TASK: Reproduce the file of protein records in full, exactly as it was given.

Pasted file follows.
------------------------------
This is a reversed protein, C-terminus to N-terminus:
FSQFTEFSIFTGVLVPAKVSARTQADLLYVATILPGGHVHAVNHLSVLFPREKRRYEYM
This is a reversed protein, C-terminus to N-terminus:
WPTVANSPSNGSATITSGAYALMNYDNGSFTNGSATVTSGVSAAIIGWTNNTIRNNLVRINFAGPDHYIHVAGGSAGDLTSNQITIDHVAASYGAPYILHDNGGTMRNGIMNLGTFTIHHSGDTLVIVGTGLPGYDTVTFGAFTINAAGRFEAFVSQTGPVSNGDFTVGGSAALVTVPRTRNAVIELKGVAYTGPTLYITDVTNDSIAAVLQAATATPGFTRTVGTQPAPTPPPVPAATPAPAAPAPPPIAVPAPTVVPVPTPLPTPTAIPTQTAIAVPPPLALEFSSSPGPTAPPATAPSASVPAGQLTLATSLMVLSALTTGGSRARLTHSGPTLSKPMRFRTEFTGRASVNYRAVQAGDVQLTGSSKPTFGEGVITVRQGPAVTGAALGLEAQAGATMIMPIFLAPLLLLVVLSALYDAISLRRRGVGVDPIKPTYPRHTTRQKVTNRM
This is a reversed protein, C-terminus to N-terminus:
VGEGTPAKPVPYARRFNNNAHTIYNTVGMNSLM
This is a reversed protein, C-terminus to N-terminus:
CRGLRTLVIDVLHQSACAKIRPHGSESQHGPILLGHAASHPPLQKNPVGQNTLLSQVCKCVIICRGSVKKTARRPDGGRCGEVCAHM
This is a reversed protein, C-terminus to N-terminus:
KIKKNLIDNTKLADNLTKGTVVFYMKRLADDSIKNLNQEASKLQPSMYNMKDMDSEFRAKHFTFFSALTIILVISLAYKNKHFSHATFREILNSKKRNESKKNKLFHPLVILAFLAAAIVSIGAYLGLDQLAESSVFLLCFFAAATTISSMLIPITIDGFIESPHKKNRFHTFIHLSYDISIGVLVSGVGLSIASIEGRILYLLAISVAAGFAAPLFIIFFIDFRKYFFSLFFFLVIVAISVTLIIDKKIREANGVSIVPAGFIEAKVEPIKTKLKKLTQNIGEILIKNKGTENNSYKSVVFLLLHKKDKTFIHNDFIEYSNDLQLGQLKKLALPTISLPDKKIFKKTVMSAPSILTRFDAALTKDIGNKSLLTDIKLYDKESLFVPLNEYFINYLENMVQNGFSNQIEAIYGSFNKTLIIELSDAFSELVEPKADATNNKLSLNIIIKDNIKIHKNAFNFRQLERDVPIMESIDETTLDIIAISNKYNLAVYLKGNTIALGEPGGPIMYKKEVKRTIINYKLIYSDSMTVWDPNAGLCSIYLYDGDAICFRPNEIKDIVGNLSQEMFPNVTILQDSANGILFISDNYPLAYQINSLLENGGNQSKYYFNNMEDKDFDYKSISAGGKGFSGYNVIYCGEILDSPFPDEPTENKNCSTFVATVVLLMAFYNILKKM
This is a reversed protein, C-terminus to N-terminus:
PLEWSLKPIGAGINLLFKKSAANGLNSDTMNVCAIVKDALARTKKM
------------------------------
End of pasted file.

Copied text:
This is a reversed protein, C-terminus to N-terminus:
FSQFTEFSIFTGVLVPAKVSARTQADLLYVATILPGGHVHAVNHLSVLFPREKRRYEYM
This is a reversed protein, C-terminus to N-terminus:
WPTVANSPSNGSATITSGAYALMNYDNGSFTNGSATVTSGVSAAIIGWTNNTIRNNLVRINFAGPDHYIHVAGGSAGDLTSNQITIDHVAASYGAPYILHDNGGTMRNGIMNLGTFTIHHSGDTLVIVGTGLPGYDTVTFGAFTINAAGRFEAFVSQTGPVSNGDFTVGGSAALVTVPRTRNAVIELKGVAYTGPTLYITDVTNDSIAAVLQAATATPGFTRTVGTQPAPTPPPVPAATPAPAAPAPPPIAVPAPTVVPVPTPLPTPTAIPTQTAIAVPPPLALEFSSSPGPTAPPATAPSASVPAGQLTLATSLMVLSALTTGGSRARLTHSGPTLSKPMRFRTEFTGRASVNYRAVQAGDVQLTGSSKPTFGEGVITVRQGPAVTGAALGLEAQAGATMIMPIFLAPLLLLVVLSALYDAISLRRRGVGVDPIKPTYPRHTTRQKVTNRM
This is a reversed protein, C-terminus to N-terminus:
VGEGTPAKPVPYARRFNNNAHTIYNTVGMNSLM
This is a reversed protein, C-terminus to N-terminus:
CRGLRTLVIDVLHQSACAKIRPHGSESQHGPILLGHAASHPPLQKNPVGQNTLLSQVCKCVIICRGSVKKTARRPDGGRCGEVCAHM
This is a reversed protein, C-terminus to N-terminus:
KIKKNLIDNTKLADNLTKGTVVFYMKRLADDSIKNLNQEASKLQPSMYNMKDMDSEFRAKHFTFFSALTIILVISLAYKNKHFSHATFREILNSKKRNESKKNKLFHPLVILAFLAAAIVSIGAYLGLDQLAESSVFLLCFFAAATTISSMLIPITIDGFIESPHKKNRFHTFIHLSYDISIGVLVSGVGLSIASIEGRILYLLAISVAAGFAAPLFIIFFIDFRKYFFSLFFFLVIVAISVTLIIDKKIREANGVSIVPAGFIEAKVEPIKTKLKKLTQNIGEILIKNKGTENNSYKSVVFLLLHKKDKTFIHNDFIEYSNDLQLGQLKKLALPTISLPDKKIFKKTVMSAPSILTRFDAALTKDIGNKSLLTDIKLYDKESLFVPLNEYFINYLENMVQNGFSNQIEAIYGSFNKTLIIELSDAFSELVEPKADATNNKLSLNIIIKDNIKIHKNAFNFRQLERDVPIMESIDETTLDIIAISNKYNLAVYLKGNTIALGEPGGPIMYKKEVKRTIINYKLIYSDSMTVWDPNAGLCSIYLYDGDAICFRPNEIKDIVGNLSQEMFPNVTILQDSANGILFISDNYPLAYQINSLLENGGNQSKYYFNNMEDKDFDYKSISAGGKGFSGYNVIYCGEILDSPFPDEPTENKNCSTFVATVVLLMAFYNILKKM
This is a reversed protein, C-terminus to N-terminus:
PLEWSLKPIGAGINLLFKKSAANGLNSDTMNVCAIVKDALARTKKM